But entrepreneurs say they have good reasons for doing it. Many founders use buzzwords like "Internet of Things" or "patient experience," as they have seen investors flocking to trendy categories. Others have seen their competition exaggerate or cherry-pick the facts, so why shouldn’t they? As one health-tech entrepreneur, who requested anonymity, puts it: "Being honest in Silicon Valley is like being the one member of an Olympic team that isn't on steroids."

I interviewed a dozen operators at health-tech startups and investors to understand the culture of hyperbole: Is it helping or hurting founders? And at what point does making bold claims or fudging facts become an outright lie? For startups in the medical industry, this can result in real or perceived patient harm, as well as investigations and/or regulatory oversight For this reason, I focused on the health-tech space but recognize that hype isn't "sector agnostic," as they say. Here's what I learned.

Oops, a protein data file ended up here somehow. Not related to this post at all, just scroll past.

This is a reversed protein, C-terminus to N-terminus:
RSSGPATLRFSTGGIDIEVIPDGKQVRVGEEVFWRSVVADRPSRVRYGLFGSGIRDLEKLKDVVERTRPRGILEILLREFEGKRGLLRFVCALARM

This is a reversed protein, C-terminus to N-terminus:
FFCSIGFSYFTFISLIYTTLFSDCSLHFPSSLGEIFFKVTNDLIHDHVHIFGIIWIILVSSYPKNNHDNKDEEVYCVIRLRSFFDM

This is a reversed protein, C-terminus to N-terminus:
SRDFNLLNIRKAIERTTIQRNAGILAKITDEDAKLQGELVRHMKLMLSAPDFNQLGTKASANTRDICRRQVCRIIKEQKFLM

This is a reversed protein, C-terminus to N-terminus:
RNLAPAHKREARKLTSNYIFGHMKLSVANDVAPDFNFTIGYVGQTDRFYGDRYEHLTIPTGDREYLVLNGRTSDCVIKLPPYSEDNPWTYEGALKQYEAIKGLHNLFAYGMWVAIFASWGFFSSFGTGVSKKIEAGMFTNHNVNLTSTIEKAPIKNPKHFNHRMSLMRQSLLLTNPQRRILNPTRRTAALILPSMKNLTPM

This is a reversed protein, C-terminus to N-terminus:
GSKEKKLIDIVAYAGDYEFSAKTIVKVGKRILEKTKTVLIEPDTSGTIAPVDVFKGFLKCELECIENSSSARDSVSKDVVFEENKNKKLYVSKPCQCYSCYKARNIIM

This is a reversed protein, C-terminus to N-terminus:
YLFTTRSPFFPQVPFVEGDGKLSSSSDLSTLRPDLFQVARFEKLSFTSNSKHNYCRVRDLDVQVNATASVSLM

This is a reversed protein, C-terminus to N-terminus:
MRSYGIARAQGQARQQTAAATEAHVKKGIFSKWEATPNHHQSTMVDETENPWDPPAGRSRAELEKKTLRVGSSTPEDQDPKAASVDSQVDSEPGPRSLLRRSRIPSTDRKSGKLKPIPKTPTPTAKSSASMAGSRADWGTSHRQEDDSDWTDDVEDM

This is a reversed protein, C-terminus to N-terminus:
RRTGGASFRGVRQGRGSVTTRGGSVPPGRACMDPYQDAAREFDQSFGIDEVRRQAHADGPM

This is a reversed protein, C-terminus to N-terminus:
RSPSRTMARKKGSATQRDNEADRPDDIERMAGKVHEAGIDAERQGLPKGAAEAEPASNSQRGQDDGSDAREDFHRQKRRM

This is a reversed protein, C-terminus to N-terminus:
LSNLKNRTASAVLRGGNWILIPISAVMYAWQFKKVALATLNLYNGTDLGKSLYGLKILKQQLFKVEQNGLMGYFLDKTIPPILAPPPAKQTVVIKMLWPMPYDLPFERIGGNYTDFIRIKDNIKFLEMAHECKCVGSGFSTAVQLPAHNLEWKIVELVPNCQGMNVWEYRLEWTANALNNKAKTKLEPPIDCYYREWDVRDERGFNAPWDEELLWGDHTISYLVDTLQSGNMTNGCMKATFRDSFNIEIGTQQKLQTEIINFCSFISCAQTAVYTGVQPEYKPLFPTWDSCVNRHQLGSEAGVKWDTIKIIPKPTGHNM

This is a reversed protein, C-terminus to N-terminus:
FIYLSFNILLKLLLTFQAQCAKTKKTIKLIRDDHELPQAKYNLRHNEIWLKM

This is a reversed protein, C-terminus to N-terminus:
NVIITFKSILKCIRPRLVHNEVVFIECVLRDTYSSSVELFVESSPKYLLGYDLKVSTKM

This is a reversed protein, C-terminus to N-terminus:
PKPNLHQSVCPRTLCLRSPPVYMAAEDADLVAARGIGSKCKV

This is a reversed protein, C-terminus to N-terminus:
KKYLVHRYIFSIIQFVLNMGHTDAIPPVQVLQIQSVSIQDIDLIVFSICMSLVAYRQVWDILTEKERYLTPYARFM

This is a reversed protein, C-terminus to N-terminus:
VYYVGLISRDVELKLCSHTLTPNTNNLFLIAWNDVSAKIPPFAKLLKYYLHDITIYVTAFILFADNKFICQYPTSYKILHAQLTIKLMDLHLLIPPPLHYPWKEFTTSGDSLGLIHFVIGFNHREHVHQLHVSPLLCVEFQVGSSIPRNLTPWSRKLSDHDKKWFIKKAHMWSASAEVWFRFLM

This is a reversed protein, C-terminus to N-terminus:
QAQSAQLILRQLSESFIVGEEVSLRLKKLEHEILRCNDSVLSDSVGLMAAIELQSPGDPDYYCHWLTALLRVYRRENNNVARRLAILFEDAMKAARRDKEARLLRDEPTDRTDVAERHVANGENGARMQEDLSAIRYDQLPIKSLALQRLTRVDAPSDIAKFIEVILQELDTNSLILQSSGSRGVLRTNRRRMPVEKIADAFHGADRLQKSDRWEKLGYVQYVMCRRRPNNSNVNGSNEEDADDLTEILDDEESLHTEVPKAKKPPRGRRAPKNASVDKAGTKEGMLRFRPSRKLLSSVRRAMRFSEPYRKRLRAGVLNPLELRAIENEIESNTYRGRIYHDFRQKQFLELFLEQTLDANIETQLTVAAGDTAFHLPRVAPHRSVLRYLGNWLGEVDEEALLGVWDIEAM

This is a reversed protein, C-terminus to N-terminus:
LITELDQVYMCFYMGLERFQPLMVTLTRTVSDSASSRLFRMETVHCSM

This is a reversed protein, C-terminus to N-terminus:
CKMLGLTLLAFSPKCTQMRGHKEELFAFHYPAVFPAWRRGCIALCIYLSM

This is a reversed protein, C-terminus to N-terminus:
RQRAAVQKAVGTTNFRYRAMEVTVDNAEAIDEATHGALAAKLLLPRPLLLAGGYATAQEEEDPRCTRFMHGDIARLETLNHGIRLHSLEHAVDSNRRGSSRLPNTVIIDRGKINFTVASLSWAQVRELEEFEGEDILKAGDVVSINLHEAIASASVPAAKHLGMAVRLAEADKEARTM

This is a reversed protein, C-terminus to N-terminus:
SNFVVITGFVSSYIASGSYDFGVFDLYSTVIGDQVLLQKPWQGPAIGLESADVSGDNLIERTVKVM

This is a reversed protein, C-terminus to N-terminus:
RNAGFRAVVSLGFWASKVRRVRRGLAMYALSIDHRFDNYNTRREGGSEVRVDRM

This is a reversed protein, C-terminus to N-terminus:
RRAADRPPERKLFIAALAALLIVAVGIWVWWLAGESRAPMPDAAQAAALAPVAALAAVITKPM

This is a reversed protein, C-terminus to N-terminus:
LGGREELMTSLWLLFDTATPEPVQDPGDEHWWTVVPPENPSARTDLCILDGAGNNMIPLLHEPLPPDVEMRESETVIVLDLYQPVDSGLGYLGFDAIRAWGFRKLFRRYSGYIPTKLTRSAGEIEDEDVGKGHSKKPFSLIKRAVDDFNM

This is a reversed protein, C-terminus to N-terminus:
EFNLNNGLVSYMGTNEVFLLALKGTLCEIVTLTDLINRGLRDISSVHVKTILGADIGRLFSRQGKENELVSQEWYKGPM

Where Is The Pressure To Exaggerate Coming From?
Kocher maintains that he’s far more likely to take a second meeting with an entrepreneur that levels with him. After all, he’ll find out anyway about the missteps and challenges if he agrees to finance the company and join the board. And it's far better to hear it from the entrepreneur up front than find out later, which often results in an atmosphere of mutual distrust.

Fellow health investor Lisa Suennen is also on the hunt for straight-shooters. She’s usually able to see through the marketing and hype after decades of investing, but not always. On one occasion, she showed up to an initial board meeting for a portfolio company and saw an unfamiliar data set on the whiteboard. "These numbers were different than the ones I had seen on the pitch deck," Suennan recalls. "They told me that I had obviously been given 'investor data' rather than the 'real operating data'."

But entrepreneurs who have tried being honest with investors say they have been burned. "VCs will give you points for honesty, but they won’t give you money," says one entrepreneur who requested anonymity, as they are currently raising a round. "So we all pick and choose data to show growth."